Boxing can hardly be considered a popular sport in China, certainly not in the same league as basketball, badminton and table tennis.
It was not till 2004 that the country won its first ever Olympic boxing medal in Athens, courtesy of male boxer Zou Shiming. He went on to win two gold medals in the subsequent two editions.
Zou’s exploits on the world stage, and the recent inclusion of women’s boxing in the 2012 Olympics, are reasons for the elevated interest in the sport, said Gong Jing, the founder of Shanghai Princess Women’s Boxing Club, the first women-only boxing club in China.
Gong opened the club in 2010 to change the perception that boxing isn’t a blood sport meant only for men. She noted that business did not take off until 2013.
“Boxing has been classified as the 12th most dangerous sport in the world, after soccer and basketball,” Gong said, adding that boxing is not as dangerous as it seems and that it is more about concentration rather than brute strength.
Gong herself is a living example of how boxing can effect positive change. Once a constant target of bullying during her childhood days, Gong transformed into an athletic powerhouse after her dad enrolled her in boxing classes. Today, she weighs only 46 kg and doesn’t have a hulking physique but that can be rather deceptive — Gong is actually a former World Boxing Association boxer and a Chinese champion.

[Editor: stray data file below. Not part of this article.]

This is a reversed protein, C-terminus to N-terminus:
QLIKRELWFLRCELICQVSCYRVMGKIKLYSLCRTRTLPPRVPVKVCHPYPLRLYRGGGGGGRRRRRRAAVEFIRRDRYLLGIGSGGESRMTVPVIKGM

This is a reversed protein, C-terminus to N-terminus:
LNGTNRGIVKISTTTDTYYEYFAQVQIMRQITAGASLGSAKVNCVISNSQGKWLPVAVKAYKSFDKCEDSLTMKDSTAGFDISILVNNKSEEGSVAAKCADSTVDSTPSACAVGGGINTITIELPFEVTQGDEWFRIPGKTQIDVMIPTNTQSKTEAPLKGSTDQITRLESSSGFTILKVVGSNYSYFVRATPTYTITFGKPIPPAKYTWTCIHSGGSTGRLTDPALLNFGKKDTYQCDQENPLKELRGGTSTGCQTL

“When you box, your overall athletic ability improves. My teachers and classmates saw my change. The bullying stopped ever since I started boxing,” she said.
Over at Princess Women’s Boxing Club, there is a greater emphasis on toning and conditioning as Gong tailors the training to suit the physique of Asian women. She has also fostered a competitive spirit within the premises, offering her 300 members three training levels that differ in intensity.
Ascending the first tier requires members to pass fitness tests set by Gong, such as being able to perform 15 pushups using the fists and 45 situps, both within one minute. In addition to these stamina tests, members must be able to demonstrate proper boxing techniques and a solid knowledge of the sport.
Only members in the second and third tiers are allowed to fight in the ring. A member has to defeat three opponents of the same level and weight class in order to graduate to the third level.
“When you stand in the ring and are hit in the face, your selfesteem hurts. You’ll be driven to train harder so that you don’t get hit in the nose next time,” said Gong.
“Boxing is ultimately a confrontation between two people. You either win or lose,” she added.
Liu Anqi practices her punches during a training session at Princess Women's Boxing Club. Liu says that boxing helps her to relieve stress.
There are three tiers of training at Princess Women's Boxing Club and members are pushed to their limits in physical tests if they want to graduate to move advanced levels.